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#170877 - 10/23/12 10:50 PM some stuff to watch out for winter snow camping
Jimshaw Offline
member

Registered: 10/22/03
Posts: 3938
Loc: Bend, Oregon
I'm pretty much at home in "the mountains" but when I visit a desert I am especially careful of every step and every cactus and stuff because I am out of place there and don't know what to expect.

So if you are venturing out into the snowy winter wonderlands, especially in mountains, I can offer some advice as to some pitfalls to be aware of, but I can't help you in a desert.

To start out, take a tent, preferably a winter tent, but most any tent that doesn't have a screen body (need a solid body) will do, especially if you are below tree-line and I do not suggest going above tree line at first. Set the tent up well in a spot where dead trees can't fall on it and stake and maybe anchor it with deadmen in the snow.

DO NOT SET YOUR TENT UP UNDER A BIG TREE. When you're sitting near a tree and suddenly a thousand pounds of snow hits 5 feet behind you, you will see that snow falling from trees can kill you.

Stay out of gullies and places that can be buried by avolanche or minor snow slides.

Learn about and stay off avolanche slopes. Generally any really cool looking bare spot with an angle of about 30 degrees.

If you put your boots in your vestibule, cover the tops so snow can't collect in them and likewise close any packs in the vestibule.

Be sure that you have a fire/water snow melting systems that is up to your needs.

Know how to melt snow - start with some liquid. I have written a long post somewhere on melting snow.

Beware of leaking fuel bottles.

And last but perhaps most important - stay off snow bridges over swift mountain streams (especially walking without snowshoes or skis). Falling through is a bad way to die.

Other thoughts and input???...

Jim smile
_________________________
These are my own opinions based on wisdom earned through many wrong decisions. Your mileage may vary.

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#170878 - 10/23/12 11:14 PM Re: some stuff to watch out for winter snow camping [Re: Jimshaw]
jbylake Offline
member

Registered: 09/15/12
Posts: 202
Loc: Northern KY USA
Good info. Some of your advice also certainly applies to us "low lander's".

Even in KY, heavy snows, or especially ice storms that can put enormous amounts of weight on trees, causing limbs, or nearly all of the tree to fall.

Lots of other good info in there too..

J.

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#170879 - 10/23/12 11:31 PM Re: some stuff to watch out for winter snow camping [Re: jbylake]
rockchucker22 Offline
member

Registered: 09/24/12
Posts: 749
Loc: Eastern Sierras
Tempting as it may be that lake shore tends to hold the coldest air around, go up! Several hundred yards or more up a mountian provides better night temps. For winter hiking I also try to never sweat! Tough sometimes but critical if the situation gets tough.

Thanks great post!
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#170883 - 10/24/12 12:23 AM Re: some stuff to watch out for winter snow camping [Re: Jimshaw]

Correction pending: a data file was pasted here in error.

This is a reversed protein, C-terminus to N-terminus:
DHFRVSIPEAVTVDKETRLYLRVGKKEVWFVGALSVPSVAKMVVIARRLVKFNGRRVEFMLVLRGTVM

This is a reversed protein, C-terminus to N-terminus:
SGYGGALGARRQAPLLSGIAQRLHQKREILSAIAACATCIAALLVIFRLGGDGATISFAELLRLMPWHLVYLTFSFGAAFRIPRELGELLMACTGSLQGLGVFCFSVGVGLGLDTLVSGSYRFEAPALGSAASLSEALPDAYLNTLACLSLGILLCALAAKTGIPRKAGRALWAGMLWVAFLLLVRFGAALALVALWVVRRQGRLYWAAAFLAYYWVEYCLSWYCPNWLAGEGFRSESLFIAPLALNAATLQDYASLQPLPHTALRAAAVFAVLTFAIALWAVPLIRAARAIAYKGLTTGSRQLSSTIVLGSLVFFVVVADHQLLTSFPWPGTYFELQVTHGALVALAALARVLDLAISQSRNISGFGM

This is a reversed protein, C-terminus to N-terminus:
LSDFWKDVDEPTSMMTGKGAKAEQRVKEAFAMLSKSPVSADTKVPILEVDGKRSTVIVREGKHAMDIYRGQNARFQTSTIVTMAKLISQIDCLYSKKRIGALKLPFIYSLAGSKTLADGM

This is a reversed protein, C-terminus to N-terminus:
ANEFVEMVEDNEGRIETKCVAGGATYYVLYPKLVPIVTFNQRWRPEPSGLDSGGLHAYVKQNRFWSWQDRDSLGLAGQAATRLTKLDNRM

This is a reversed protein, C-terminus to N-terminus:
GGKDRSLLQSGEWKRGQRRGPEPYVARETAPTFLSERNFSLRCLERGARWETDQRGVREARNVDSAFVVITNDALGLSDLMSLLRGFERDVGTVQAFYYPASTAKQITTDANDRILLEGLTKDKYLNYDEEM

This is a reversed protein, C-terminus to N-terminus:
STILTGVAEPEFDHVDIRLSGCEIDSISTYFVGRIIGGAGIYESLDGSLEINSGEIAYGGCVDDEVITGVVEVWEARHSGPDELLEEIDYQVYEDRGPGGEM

OregonMouse Offline
member

Registered: 02/03/06
Posts: 6372
Loc: Gateway to Columbia Gorge
Double caution about avalanches. Not only stay off those steep slopes, but be aware that the runout from an avalanche can go a long way, often across a steep-sided valley and partway up the other side. Cornices can be particularly hazardous--if you're on them, they break loose, and if you're under them, they can come down on you. For those in the Pacific NW, we have the Northwest Weather and Avalance Center, which provides avalanche forecasts and has some useful general info. Other areas have such centers, too. If you're going to travel in avalanche country (basically any place that isn't flat), check the forecast before you go and learn how to assess snow conditions while you're there (for which a shovel is needed). If there is any kind of winter camping or snow safety or avalanche safety class offered in your area, please take advantage of it. If you're in a group, each person should have a shovel, probe and avalanche transceiver and know how to use them. They are not a substitute for avalanche avoidance, but at least provide a small chance of getting people out. If you're alone, such gear (except the shovel, which has other uses) won't help, so stick to flat areas.

Holing up in tree wells can be fine in the Rockies, where there's dry, fluffy, light snow and less of it on the trees, but, as Jim says, it's highly dangerous with our soggy Northwest "cement" ready to come down on you. Falling into a tree well in deep snow is also not advisable; you may not get out!

Especially here in the Pacific NW, with our soggy snow and often rain even at higher altitudes, keeping dry is super important. Strip down to minimal layers, even just a base layer, while you're moving so you don't get sweaty. Sweat (which will freeze when you stop) can be just as dangerous as wet snow or rain. Take extra precautions at all times to keep your insulation dry. Extra dry clothing--at least a base layer--to wear inside your sleeping bag is a good idea.

Thank you, Jim, for reminding us of these winter safety issues. I took a really good snow class once (three hours' lecture and two days practicing up in the snow), but that was 25 years ago! Since I plan to get out at least a few times this winter (due to being laid up last summer), I need to review!


Edited by OregonMouse (10/24/12 12:26 AM)
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#170887 - 10/24/12 02:24 AM Re: some stuff to watch out for winter snow camping [Re: Jimshaw]
TomD Offline
Moderator

Registered: 10/30/03
Posts: 4963
Loc: Marina del Rey,CA
Don't eat fish and chips in Merced before starting out on your first winter camping trip. (Jim saw the results of that first hand.) frown
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Don't get me started, you know how I get.